Poetry: By Matthew Lippman



Saw the dad of a kid I taught
who thought broccoli was god
and bowed down to it even when it was coming up
it’s all she ate and I said
you are so pretty you should just stop worrying

like I knew what food is
when it’s a truck through the Lincoln Tunnel,
the circus in town
and they’re trying to get the elephants
from Jersey to The Garden
after midnight.
What do you know about pretty?
she said
and I looked for a blade of grass in the classroom
to pick,
to suck on,
to take to Marconi beach, my surfboard of earth,
thinking the only way to get away from her love
was to try and make it to Maui
in the three days before midnight.
Of course she was right so I said to her dad
I’m sorry for all my indiscretions

and he said, Like my son, I love you like my son,
my fast car my garden of gardenias.

It made me buy him an iced coffee, which he drank with one eye
on the expressway
because somewhere no matter where he’s at,
he’s always at
with his kid
in the broccoli shop
trying to get her to fall in love with three a meals a day
staying downtown
for the duration,
where it gets really quiet, really fast, no matter how late
they keep the lights on.



I want to write a sonnet about looking someone straight in the eye
and having that be the whole thing
no matter how late at night
or even if it’s the boss who is blonde
and has a really fucked up past
filled with pain killers and priests
because no one ever taught me how to write a sonnet
or even to read
although I could read when I was six.
It wasn’t the reading that was the point
or the vapor trails above me five million miles,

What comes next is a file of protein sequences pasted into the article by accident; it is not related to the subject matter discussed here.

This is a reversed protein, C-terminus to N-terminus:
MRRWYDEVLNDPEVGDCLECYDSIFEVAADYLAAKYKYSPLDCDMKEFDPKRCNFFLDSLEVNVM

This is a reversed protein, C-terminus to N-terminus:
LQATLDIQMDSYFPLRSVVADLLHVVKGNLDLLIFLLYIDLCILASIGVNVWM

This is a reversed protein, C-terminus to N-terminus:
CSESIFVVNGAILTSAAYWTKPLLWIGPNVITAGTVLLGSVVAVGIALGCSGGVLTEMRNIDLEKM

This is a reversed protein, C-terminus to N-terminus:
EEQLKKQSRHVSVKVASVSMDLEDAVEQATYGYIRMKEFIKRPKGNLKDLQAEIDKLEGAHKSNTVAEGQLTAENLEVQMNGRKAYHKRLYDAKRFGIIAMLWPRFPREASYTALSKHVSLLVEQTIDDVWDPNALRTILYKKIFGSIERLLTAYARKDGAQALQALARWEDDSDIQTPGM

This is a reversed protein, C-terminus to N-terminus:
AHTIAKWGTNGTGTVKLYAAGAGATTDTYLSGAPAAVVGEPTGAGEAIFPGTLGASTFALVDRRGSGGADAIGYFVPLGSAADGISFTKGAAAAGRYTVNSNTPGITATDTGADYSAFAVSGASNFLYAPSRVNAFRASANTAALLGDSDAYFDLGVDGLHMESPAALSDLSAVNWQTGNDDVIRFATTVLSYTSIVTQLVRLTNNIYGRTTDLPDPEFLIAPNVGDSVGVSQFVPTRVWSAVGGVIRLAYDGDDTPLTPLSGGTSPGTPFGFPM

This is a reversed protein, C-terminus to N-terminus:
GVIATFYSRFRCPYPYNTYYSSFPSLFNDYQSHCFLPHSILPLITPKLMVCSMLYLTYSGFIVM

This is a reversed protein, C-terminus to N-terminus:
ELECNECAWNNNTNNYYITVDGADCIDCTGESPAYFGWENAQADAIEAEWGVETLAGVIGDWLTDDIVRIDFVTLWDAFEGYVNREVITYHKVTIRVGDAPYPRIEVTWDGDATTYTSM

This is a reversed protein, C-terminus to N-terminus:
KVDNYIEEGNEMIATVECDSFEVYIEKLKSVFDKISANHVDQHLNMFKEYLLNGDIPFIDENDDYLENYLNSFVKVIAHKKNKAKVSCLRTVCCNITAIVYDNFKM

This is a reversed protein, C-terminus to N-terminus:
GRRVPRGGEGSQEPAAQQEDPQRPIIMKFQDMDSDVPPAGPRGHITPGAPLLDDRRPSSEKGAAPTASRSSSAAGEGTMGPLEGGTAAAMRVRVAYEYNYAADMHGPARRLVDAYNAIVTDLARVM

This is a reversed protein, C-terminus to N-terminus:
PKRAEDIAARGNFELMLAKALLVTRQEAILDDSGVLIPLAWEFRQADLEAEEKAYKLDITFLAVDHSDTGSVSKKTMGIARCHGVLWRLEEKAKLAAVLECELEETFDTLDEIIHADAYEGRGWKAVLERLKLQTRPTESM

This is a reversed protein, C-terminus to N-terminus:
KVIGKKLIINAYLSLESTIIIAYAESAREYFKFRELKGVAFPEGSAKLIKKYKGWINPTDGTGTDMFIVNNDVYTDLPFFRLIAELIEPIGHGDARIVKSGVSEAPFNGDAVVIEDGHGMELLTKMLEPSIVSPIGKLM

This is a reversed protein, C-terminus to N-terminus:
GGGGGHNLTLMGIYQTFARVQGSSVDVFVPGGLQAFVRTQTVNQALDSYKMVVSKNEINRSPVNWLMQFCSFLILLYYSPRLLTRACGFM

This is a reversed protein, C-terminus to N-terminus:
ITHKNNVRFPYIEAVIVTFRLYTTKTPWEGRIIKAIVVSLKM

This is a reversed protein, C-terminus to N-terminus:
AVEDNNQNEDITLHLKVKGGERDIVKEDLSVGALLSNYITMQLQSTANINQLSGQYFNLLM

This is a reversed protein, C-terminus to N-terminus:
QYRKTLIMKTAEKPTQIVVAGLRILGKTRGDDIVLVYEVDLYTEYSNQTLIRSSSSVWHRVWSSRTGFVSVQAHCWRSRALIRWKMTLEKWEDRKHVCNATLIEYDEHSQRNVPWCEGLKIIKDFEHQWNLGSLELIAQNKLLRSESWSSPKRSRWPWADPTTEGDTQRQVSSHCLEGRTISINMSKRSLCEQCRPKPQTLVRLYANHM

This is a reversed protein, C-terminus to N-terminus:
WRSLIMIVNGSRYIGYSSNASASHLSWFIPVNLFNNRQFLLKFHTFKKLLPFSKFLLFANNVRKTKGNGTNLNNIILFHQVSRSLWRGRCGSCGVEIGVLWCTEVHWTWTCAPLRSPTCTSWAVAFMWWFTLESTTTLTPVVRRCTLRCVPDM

it was the girls and their sweaty socks
that made me stupid and
I want to sit down in my kitchen with no lights on and pretend that one day
I’ll write enough Pulitzer prize winning sonnets that my breakfast table
will be filled with cara cara oranges
so all the little orphan children can join my biological daughters
and laugh out loud into the sunshine of our love
shared love love squared
which is what looking someone straight in the eye seems to mean for me these days
the way the high school girls and high school boys
still go to the dances together
stuck together
by high fi wires
even though the inner thigh is the thing
that gives off the rumba beat
of a thousand aboriginal horses,
but think, think really hard
and in there is a sonnet somewhere
of a thousand lines that do not rhyme
which the thunder is like
and the lightning is like
and the little mouse that scurries across my kitchen floor
on its way to the crumb behind the fridge
which I moved the other night
because the power went out
and it was an iambic beauty of ab love
followed by cd, ef desire,
that g spot thing giving up enough light to wake the day
in its already woken way.


All rights reserved to Matthew Lippman

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